OK, I obviously have to make a huge declaration of interest here. I'm a media guy. I made my first radio broadcast, aged 14, in 1967. I'm not exactly unbiased.
I've been in many discussions over the years, both on and off the media, about the value of "media studies", both as a subject examined in schools, and a degree course. In most debates, one protagonist argues it's a "soft option", while I defend its value and equivalence. Neither of us shifts our position, the phone-in guests usually take the "soft option" view, and we're halted by the traffic report (on radio at least).
Our 14-year-old daughter has just selected media studies as a GCSE option. She's bright (gets it from her mother), and is taking nine other subjects, including Russian, History and English Literature. I'm also a governor at her school, and the "link governor" for media, art and drama (each governor takes a special interest in a topic area). Accordingly, I've studied the syllabus, sat in on lessons, and talked in detail with the staff.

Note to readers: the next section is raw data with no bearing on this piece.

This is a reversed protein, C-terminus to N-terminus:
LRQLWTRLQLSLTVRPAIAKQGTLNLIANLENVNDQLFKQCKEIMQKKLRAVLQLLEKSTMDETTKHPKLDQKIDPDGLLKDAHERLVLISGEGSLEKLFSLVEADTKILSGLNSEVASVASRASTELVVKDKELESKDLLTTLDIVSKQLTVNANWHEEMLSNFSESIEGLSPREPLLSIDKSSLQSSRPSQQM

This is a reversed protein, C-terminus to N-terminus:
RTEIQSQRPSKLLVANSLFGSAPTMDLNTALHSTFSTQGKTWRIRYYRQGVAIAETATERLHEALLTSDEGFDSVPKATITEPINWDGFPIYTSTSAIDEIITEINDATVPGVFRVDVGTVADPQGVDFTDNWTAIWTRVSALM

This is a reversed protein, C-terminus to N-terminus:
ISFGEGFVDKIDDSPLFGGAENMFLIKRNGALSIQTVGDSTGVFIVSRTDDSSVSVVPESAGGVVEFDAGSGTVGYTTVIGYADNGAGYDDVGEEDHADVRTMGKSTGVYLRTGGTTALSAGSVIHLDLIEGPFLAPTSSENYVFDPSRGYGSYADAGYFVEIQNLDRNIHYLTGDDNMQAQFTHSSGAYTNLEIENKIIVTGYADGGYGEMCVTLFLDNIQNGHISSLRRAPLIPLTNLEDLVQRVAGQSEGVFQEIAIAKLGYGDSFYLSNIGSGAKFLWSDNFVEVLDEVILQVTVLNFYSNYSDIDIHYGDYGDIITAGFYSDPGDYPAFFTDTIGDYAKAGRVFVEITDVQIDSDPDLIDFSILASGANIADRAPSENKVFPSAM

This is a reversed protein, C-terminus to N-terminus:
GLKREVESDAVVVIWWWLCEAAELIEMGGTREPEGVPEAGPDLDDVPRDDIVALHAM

My conclusion is that media studies is not only academic, but it brings in many aspects of other subjects, such as literature (storytelling and the story arc), technology (computer generated image production), business studies (marketing of film, especially via social media) and psychology (acting and emotion). Getting an "A" is as tough as any other subject.
So why is it regarded as soft? We praise our top film-makers such as Ridley Scott, Gurinder Chadha and Ken Russell. We admire the talents of film actors like Joseph Fiennes, Keira Knightley and Helen Mirren. We lament the demise of the UK film industry. Nonetheless, many people sneer at young people with an interest and qualification in media. Funny old world, eh?